Bali: An Open Fortress, 1995-2005 : Regional Autonomy, Electoral Democracy and Entrenched Identities

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SINGAPORE University Press, 2007 - History - 105 pages
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The book analyzes recent changes in Bali in the field of politics, religion, and identity politics and concentrates on the impact of regional autonomy and democracy. The Indonesian island of Bali depends on the outside world for tourists, capital, and cheap labor, but the island's people feel threatened by external forces (powerful investors, Western decadence, Islam). Bali-The Open Fortress describes the effects of decentralization and democratization on life and politics on the island, and the efforts of urban intellectuals to maintain and reinforce a Balinese identity. In discussing events over the past decade, the author considers caste and power relations at provincial, district, and village levels, the role of criminal gangs and violent conflict, and the workings of local democracy.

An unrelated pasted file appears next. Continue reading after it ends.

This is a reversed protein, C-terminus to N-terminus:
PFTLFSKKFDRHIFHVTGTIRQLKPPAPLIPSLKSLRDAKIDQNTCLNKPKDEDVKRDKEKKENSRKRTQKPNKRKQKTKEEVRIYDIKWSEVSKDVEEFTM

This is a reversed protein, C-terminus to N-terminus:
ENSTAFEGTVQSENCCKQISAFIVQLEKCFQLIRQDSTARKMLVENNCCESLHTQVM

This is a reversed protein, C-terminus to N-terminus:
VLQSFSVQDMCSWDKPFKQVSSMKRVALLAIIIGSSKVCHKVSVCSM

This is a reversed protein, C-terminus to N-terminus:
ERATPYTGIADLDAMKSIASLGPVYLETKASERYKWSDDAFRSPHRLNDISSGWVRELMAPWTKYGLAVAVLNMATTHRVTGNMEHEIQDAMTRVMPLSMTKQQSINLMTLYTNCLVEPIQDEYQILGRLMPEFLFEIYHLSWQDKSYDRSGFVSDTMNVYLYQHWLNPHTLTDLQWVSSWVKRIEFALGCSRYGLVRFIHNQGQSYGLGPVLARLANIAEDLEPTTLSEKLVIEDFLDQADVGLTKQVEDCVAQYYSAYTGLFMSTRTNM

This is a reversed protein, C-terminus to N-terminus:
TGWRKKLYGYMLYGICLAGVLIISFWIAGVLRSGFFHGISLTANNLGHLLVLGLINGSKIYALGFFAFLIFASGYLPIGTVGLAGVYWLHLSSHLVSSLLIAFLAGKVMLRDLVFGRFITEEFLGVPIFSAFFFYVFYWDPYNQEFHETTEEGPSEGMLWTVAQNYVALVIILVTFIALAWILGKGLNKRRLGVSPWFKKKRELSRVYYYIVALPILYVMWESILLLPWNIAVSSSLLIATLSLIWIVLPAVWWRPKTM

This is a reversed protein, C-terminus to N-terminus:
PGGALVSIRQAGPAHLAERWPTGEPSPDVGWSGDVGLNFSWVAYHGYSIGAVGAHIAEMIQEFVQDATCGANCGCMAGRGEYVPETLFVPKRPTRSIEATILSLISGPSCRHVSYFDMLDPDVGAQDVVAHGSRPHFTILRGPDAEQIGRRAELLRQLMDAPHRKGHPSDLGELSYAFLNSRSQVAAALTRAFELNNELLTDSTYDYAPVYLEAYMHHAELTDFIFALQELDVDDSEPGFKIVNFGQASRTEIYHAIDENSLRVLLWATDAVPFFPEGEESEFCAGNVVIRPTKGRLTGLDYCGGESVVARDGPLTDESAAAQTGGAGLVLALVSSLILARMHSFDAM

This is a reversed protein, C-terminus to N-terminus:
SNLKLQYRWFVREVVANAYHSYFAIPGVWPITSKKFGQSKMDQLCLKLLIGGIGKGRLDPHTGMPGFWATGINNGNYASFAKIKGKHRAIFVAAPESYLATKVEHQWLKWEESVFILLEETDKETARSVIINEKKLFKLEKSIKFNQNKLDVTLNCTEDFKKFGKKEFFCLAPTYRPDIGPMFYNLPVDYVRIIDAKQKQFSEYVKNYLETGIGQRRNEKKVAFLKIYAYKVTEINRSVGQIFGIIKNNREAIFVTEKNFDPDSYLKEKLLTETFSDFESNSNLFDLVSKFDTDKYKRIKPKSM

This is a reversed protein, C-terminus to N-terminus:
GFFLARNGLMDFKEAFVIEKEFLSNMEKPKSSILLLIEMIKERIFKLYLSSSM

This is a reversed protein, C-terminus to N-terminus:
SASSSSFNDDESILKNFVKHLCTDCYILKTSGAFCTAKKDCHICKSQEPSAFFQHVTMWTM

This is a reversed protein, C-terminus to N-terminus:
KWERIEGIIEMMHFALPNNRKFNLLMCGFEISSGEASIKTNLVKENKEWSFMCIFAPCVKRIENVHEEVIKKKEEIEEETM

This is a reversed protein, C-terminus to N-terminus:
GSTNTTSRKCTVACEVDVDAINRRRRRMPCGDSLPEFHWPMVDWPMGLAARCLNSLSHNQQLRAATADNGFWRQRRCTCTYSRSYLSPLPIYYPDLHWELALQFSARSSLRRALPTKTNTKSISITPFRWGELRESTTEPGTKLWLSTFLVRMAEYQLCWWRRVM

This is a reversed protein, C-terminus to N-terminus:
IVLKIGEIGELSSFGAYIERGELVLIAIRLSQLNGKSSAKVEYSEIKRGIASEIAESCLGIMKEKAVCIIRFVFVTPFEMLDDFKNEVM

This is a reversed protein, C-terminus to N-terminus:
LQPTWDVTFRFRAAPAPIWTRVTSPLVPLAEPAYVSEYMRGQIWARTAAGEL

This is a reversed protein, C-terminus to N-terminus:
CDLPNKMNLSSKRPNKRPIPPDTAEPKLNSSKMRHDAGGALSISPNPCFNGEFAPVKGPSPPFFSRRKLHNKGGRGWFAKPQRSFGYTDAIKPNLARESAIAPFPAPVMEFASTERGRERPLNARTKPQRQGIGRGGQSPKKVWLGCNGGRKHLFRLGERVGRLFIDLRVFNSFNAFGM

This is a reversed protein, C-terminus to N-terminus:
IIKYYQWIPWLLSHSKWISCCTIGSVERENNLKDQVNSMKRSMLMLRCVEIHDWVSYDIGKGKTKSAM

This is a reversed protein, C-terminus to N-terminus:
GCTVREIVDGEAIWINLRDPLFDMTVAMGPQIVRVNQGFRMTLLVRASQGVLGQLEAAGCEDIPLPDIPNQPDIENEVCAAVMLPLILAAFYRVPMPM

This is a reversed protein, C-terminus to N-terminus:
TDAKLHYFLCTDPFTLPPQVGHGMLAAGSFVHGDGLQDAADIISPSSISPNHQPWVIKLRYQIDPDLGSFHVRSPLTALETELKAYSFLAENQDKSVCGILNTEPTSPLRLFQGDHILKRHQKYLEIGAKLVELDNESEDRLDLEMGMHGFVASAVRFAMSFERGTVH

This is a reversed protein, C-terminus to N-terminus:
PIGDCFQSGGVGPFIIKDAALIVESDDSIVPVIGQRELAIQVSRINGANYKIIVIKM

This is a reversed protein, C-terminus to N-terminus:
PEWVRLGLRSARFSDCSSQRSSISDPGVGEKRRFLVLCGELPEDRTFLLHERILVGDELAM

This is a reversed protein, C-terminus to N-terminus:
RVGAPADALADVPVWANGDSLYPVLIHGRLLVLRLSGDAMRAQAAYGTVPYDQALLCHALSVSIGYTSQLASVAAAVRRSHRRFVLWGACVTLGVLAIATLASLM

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Caste and Village
Unstable Party Rule
Ajeg Bali

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